When we look at the whole idea of expressed emotions, we try to explain to caregivers – you have to be as you are. You need not be extra loving and you need not be extra critical also, either (way of being) is not going to be good for the patient. There are caregiver groups that address specific issues and try to psycho-educate them about how to be with a patient. These groups are quite helpful.
Q: Advice to a carer?
They need to take care of themselves as much as they care for the patient.
Q: How comfortable are patients with taking medication for mental illness?
As observed by me, patients that come to public service hospitals are actually more open to taking medication than just going for therapy – the kind of patients that would come won’t take therapy as a solution to their illness. Even when we chart a medical model, we incorporate therapy for the days when they come to pick up their medicine just to make sure that they also attend the counselling session. Most of these patients are daily wage earners, so for them earning takes priority than just coming in for a therapy session.
Q: Are patients embarrassed of the illness?
A lot of people are even embarrassed to say what they are suffering from, and embarrassed to accept their condition. Sometimes our sessions may seem like we are teaching them about illnesses and mental health; it doesn’t follow the conventional therapy part but you have to psycho-educate the patient to sort of build this insight of what is exactly wrong with them, why are they here and how they can get better — because until and unless they don’t build that insight, there’s only so much a therapist can do.
Q: How many patients do you see in a day?
Testing is a long procedure, and every patients takes an hour and a half or two hours at least. Ideally im supposed to only see 4, because that’s how much time I have, but there are times I see 5-6 patients also. Depends on the individual and the session I have with them. Some finish faster, while the others may take longer to open up. I don’t really restrict myself, but I prefer not to do more than 4 or 5, otherwise it gets too tiring for me mentally.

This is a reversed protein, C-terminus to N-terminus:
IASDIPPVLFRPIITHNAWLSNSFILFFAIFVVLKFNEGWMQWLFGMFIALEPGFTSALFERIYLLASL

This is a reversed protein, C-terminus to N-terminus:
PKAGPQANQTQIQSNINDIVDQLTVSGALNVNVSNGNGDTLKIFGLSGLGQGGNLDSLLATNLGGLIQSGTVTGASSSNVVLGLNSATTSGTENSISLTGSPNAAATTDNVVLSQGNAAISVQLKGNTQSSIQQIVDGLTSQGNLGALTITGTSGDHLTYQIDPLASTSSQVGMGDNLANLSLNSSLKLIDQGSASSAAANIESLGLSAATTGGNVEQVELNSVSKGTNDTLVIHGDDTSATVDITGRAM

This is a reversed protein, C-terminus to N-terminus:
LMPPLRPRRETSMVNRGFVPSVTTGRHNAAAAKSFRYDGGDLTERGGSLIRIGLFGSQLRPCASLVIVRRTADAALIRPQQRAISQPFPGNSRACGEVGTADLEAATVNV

Q: What do you have to do to de-clutter your mind? Do you also go for therapy from time to time?
Counselling and therapy is not a 9-5 regular job per se, so when you leave work, you should just leave work. I don’t think about my patients when I leave from here, what their problems are, however bad they may be, (I’ve heard some real horror stories), but when I leave this space I make sure I disconnect. I choose to not think of myself as a counsellor, I think of myself as only an individual who needs her own time. Of course over a period of years you understand when and how to switch off. And of course there are some days where you are affected; we are human beings after all, so I do sometimes end up talking to my peers, who are also therapists, without really indulging in details or any confidential information. There’s something called a peer supervision, which is what we turn to when some session gets too heavy for us.
Q: Mental health and infrastructure in India: What is lacking?
- Number of therapists to patient ratio is bad and the psychiatrist to patient ratio is even worse. There is no structure, infrastructure for mental health care in rural India
- The way we as a society look at mental illness, understand mental illness and perceive the after-effects of mental illness needs to change.